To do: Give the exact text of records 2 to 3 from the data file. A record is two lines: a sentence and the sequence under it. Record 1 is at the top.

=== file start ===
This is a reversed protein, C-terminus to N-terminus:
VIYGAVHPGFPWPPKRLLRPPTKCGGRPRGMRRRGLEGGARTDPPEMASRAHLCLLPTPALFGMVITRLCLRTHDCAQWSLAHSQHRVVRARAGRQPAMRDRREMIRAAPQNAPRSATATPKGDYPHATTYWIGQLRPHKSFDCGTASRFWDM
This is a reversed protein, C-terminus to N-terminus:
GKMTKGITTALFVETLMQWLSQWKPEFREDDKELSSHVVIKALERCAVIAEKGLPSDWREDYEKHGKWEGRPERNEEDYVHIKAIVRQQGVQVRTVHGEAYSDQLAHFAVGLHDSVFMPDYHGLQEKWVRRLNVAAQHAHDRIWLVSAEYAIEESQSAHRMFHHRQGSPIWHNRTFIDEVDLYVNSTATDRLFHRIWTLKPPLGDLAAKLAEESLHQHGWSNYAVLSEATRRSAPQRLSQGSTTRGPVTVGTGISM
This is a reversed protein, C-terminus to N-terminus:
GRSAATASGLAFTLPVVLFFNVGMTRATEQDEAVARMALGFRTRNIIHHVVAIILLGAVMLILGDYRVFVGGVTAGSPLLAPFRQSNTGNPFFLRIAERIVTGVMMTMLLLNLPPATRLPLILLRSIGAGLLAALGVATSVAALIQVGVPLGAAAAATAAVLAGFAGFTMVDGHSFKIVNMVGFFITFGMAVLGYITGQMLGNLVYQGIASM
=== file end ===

This is a reversed protein, C-terminus to N-terminus:
GKMTKGITTALFVETLMQWLSQWKPEFREDDKELSSHVVIKALERCAVIAEKGLPSDWREDYEKHGKWEGRPERNEEDYVHIKAIVRQQGVQVRTVHGEAYSDQLAHFAVGLHDSVFMPDYHGLQEKWVRRLNVAAQHAHDRIWLVSAEYAIEESQSAHRMFHHRQGSPIWHNRTFIDEVDLYVNSTATDRLFHRIWTLKPPLGDLAAKLAEESLHQHGWSNYAVLSEATRRSAPQRLSQGSTTRGPVTVGTGISM
This is a reversed protein, C-terminus to N-terminus:
GRSAATASGLAFTLPVVLFFNVGMTRATEQDEAVARMALGFRTRNIIHHVVAIILLGAVMLILGDYRVFVGGVTAGSPLLAPFRQSNTGNPFFLRIAERIVTGVMMTMLLLNLPPATRLPLILLRSIGAGLLAALGVATSVAALIQVGVPLGAAAAATAAVLAGFAGFTMVDGHSFKIVNMVGFFITFGMAVLGYITGQMLGNLVYQGIASM